Northern Beaches Mums Group
Northern Beaches Mums Group

World Parent Day ? 1 June 2018

Being a parent is like becoming a mind reading, lie detecting, poker playing FBI negotiator whose children often confuse with eight armed genies wearing invincibility cloaks.? World Parent Day recognises these vital roles parents play in raising children in a loving, safe and understanding environment.?

If something happened to you prematurely and you were not able to be around for your children, you can put things in place to ensure, as much as possible, your children are looked after in every way.

Here are our top five mechanisms for continuing to provide a loving, safe and understanding environment for your children after your passing through a considered estate plan:

  1. People & Relationships ? choosing the right people with the right skillsets for the right job is important. A key relationship for minor children is their guardian.? Ideally, this person is emotionally willing to provide your children with unconditional love and support.? Practically, this person may have the resources to take on additional children in their household.? A guardian may also work with someone in a financial role ? like a trustee who is caretaking your estate for your children until they turn a certain age.? This person may have a more business-like approach, reflect your investment strategies or philosophical approach to financially supporting your children.? These relationships are grounded in trust – trust that these people will endeavour to look after your children as you would have.? For this reason, more than one person may be appointed to not only share in the decision making but as a check and balance to each other.
  2. Financial Structures ? you have probably worked very hard for the nest egg you are leaving your children. While reluctant to ?rule from the grave?, you also don?t want your children?s eyes to light up like it is Christmas when they turn 18 and spend your nest egg on frivolity, plastic surgery and sports cars.? You can put in place structures that appoint someone to make financial decisions on your children?s behalf (a trustee) ? from how much money they get, when they get it and for what purposes.? Over time, your children can be mentored to make mature financial decisions independently.? Moreover, you can put in place structures that are tax effective, asset protective and flexible that can benefit multiple generations so that your nest egg can become a family legacy.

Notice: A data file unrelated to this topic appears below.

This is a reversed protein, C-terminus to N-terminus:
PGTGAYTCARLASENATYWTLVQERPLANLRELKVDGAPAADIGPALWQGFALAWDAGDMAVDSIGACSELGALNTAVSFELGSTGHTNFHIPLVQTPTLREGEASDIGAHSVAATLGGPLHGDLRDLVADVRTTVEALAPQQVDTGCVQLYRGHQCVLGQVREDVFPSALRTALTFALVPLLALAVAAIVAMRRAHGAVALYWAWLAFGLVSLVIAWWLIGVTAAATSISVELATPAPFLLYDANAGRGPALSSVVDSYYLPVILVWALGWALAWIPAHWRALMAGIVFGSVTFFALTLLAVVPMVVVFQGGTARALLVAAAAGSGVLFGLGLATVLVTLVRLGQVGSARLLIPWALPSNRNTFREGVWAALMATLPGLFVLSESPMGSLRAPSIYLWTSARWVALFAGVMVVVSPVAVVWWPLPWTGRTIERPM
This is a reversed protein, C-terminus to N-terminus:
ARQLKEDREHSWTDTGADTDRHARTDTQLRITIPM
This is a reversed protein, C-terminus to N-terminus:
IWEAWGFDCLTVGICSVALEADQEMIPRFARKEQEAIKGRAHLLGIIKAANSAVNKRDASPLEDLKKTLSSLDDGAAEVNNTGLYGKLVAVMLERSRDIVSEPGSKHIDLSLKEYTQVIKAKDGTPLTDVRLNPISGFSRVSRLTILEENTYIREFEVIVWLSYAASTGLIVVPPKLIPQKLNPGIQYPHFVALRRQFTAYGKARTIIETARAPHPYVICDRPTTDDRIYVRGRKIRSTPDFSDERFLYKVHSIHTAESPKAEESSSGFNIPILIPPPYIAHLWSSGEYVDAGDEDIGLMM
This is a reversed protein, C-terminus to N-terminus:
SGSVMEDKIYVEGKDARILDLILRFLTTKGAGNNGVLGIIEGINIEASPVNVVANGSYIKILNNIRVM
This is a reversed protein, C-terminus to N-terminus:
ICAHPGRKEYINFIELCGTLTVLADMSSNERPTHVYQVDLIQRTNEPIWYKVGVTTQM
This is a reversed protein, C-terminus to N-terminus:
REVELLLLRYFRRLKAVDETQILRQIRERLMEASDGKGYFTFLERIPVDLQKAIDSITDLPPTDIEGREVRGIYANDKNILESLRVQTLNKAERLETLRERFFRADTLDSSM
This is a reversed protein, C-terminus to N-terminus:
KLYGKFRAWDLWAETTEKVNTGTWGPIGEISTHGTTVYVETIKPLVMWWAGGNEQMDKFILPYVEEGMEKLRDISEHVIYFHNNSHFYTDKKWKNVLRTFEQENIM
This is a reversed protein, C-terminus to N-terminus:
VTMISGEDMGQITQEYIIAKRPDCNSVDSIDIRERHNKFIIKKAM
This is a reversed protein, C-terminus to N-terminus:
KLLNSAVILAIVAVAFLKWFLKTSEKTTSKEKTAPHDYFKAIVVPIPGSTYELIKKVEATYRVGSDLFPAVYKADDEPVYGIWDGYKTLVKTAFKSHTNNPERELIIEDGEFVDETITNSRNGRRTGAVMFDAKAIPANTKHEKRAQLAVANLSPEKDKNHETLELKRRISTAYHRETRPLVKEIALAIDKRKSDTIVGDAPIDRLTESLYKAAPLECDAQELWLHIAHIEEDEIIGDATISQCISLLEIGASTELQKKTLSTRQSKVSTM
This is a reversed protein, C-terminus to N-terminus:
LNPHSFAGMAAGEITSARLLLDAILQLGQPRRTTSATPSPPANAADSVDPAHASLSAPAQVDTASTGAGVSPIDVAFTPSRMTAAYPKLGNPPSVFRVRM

3. The Home ? is where the heart is and you can tailor provisions surrounding your children continuing to live in the family home or when it can be sold. You can also put in place provisions enabling your children?s guardian to renovate their home to accommodate your children.
  4. Special Gifts ? it could mean the world to your children to receive a sentimental gift from you ? be it your wedding ring, a family heirloom or even photo albums.
  5. Memorandum of Wishes ? this is separate document to your Will and can provide guidance to your children, their guardians and trustees in how you would have raised your children. It can cover anything and everything ? from your dreams, aspirations and wishes for your children to their education, familial relationships, religious practices and use of their inheritance.? Whilst all your trusted people may have the best of intentions, they may have differing opinions on how you would have raised your children.? Putting your wishes down on paper can be like a philosophical and moral ?road map? so there can be no doubt as to how you would have acted in certain circumstances, if you were still around.

It can be really scary facing a world without you in it and considering exactly how your children will go on without you.? So don?t leave it all to chance if the unthinkable happens and let Aitken Lawyers give you peace of mind.

By Camille Broadhurst, Aitken Lawyers

This article contains general information and is prepared without taking into account your specific objectives. Before acting on the contents, you should obtain specific legal advice in relation to your own circumstances.